SMS to e-mail gateway: The SMS doorbell

Over at NYC Resistor, it was getting cold, and we needed a doorbell so visitors wouldn’t be stranded outside when the building was locked. A standard wireless model didn’t work reliably (the space is on the fifth floor, just out of range), so various members generally resorted to writing their phone numbers on a sign on the front door when they were expecting guests.

Since almost everyone has a mobile phone already, and SMS-based solution seemed appropriate. In order to implement this we need two things:

  1. An SMS shortcode
  2. A system to notify when the shortcode is triggered

It’s irritating and expensive to acquire your own shortcode, but there are several services that will allow you to use one in exchange for a small fee or advertisements in your messages. TextMarks is my favorite (I used TextMarks for my WhereAmI project). While TextMarks markets their service as a system for mobile mailing lists, they allow you to reserve a keyword and define a behavior (that can include pulling data from a URL!) to occur when that keyword is triggered.

Configuring TextMarks

textmarks_configurationSign up for TextMarks and choose a keyword. Configure the keyword to respond with the “First 120 characters on web page”, and point it at the future home of your script (you can always come back and modify this later).

Note the as the value of the msg parameter — this instructs TextMarks to send along any additional message contents as the value of that parameter. That means if someone were to text 41411 “doorbell hi this is hilary”, TextMarks would call the script with the param msg=hi this is hilary. This can be quite useful.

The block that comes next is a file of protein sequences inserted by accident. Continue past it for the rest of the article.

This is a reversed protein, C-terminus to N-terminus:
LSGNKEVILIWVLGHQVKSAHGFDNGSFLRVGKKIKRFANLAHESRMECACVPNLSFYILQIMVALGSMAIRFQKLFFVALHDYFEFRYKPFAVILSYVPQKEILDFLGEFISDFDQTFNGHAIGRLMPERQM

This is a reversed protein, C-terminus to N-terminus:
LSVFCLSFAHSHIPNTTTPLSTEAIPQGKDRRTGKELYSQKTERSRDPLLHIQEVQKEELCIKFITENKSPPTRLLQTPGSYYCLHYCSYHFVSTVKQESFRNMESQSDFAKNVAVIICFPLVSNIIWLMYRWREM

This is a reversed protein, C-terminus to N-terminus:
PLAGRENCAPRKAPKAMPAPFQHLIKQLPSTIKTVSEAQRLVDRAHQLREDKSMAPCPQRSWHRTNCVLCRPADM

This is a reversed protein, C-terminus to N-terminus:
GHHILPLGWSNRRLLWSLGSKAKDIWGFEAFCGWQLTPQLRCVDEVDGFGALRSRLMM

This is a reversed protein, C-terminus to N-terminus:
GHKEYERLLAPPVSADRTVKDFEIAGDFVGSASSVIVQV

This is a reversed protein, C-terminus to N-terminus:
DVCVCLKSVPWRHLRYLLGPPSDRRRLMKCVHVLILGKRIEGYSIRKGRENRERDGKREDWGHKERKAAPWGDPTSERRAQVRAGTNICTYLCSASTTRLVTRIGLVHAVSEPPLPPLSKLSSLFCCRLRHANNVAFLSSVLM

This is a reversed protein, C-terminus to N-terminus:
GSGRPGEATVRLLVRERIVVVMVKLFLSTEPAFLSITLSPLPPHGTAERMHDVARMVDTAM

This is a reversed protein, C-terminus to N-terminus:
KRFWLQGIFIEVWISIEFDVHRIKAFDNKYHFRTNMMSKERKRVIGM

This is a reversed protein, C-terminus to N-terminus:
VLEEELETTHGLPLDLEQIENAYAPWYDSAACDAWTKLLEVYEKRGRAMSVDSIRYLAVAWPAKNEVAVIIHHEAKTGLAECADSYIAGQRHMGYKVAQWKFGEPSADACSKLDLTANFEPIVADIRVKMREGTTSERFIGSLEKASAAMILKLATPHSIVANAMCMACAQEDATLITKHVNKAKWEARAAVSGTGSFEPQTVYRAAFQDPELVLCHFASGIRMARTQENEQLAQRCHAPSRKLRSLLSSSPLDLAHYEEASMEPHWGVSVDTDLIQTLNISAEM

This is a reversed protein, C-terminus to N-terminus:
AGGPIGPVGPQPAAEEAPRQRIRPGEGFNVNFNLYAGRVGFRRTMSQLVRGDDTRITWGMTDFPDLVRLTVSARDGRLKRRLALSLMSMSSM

The Script

This script is written in Python, but you can use any scripting language you like. This particular script just sends an e-mail to an account when the ‘doorbell’ is rung, but you could have it do pretty much anything up to and including ringing a real bell (which may be coming soon!).

#!/usr/bin/env python
# encoding: utf-8
"""
doorbell.py
Created by Hilary Mason, feel free to use this code in your own projects.
"""

import sys, os
import smtplib
import cgi
import cgitb; cgitb.enable()

class Doorbell(object):
	GMAIL_USERNAME = 'YOURGMAILACCOUNT@gmail.com'
	GMAIL_PASSWORD = 'YOURPASSWORD'
	
	def __init__(self, msg):
		message = """
From: YOURGMAILACCOUNT@gmail.com
To: YOURGMAILACCOUNT@gmail.com
Subject: KNOCK KNOCK, someone is at the door!

%s
		""" % msg
		
		server = smtplib.SMTP('smtp.gmail.com:587')
		server.ehlo()
		server.starttls()
		server.ehlo()
		server.login(self.GMAIL_USERNAME, self.GMAIL_PASSWORD)
		server.sendmail('YOURGMAILACCOUNT@gmail.com', ['YOURGMAILACCOUNT@gmail.com'], message)
		server.quit()

		print "You knocked! You can also call us at 347-586-9270. <3, NYC Resistor"


if __name__ == '__main__':
	print "Content-Type: text/plainnn"

	form = cgi.FieldStorage()
	if 'msg' in form:
		w = Doorbell(form['msg'].value)
	else:
		w = Doorbell('There is an anonymous monkey at the door.')

And that's it! Provided you have your keyword configured to point at your script, and the script living at an accessible address, you'll get an e-mail whenever your SMS doorbell is rung and the person who sent the message will get back a cute response confirming their action.

Finally...

This setup can be easily extended such that a message containing 'doorbell hilary' could e-mail only me, or be forwarded to my phone.

I'm curious to see if having a remotely accessible 'doorbell' will encourage pranksters -- we might need to add a password.